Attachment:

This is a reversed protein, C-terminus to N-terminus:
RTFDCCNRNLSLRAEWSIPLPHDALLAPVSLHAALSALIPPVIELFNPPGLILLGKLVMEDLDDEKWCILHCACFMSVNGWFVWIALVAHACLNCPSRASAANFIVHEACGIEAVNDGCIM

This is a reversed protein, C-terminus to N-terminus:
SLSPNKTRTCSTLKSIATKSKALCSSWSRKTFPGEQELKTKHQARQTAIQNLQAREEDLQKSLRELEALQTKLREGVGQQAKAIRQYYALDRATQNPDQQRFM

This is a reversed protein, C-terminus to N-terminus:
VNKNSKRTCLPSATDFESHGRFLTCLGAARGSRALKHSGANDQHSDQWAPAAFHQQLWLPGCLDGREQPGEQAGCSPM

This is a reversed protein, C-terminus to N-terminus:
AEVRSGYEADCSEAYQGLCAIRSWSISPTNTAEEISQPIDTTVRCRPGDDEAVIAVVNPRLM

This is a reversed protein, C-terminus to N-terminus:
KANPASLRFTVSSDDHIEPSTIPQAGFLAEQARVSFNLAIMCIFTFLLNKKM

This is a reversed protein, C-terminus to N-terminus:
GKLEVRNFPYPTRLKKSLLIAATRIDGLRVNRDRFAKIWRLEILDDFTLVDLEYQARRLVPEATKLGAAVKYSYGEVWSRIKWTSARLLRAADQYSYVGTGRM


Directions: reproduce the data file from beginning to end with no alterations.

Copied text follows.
This is a reversed protein, C-terminus to N-terminus:
RTFDCCNRNLSLRAEWSIPLPHDALLAPVSLHAALSALIPPVIELFNPPGLILLGKLVMEDLDDEKWCILHCACFMSVNGWFVWIALVAHACLNCPSRASAANFIVHEACGIEAVNDGCIM

This is a reversed protein, C-terminus to N-terminus:
SLSPNKTRTCSTLKSIATKSKALCSSWSRKTFPGEQELKTKHQARQTAIQNLQAREEDLQKSLRELEALQTKLREGVGQQAKAIRQYYALDRATQNPDQQRFM

This is a reversed protein, C-terminus to N-terminus:
VNKNSKRTCLPSATDFESHGRFLTCLGAARGSRALKHSGANDQHSDQWAPAAFHQQLWLPGCLDGREQPGEQAGCSPM

This is a reversed protein, C-terminus to N-terminus:
AEVRSGYEADCSEAYQGLCAIRSWSISPTNTAEEISQPIDTTVRCRPGDDEAVIAVVNPRLM

This is a reversed protein, C-terminus to N-terminus:
KANPASLRFTVSSDDHIEPSTIPQAGFLAEQARVSFNLAIMCIFTFLLNKKM

This is a reversed protein, C-terminus to N-terminus:
GKLEVRNFPYPTRLKKSLLIAATRIDGLRVNRDRFAKIWRLEILDDFTLVDLEYQARRLVPEATKLGAAVKYSYGEVWSRIKWTSARLLRAADQYSYVGTGRM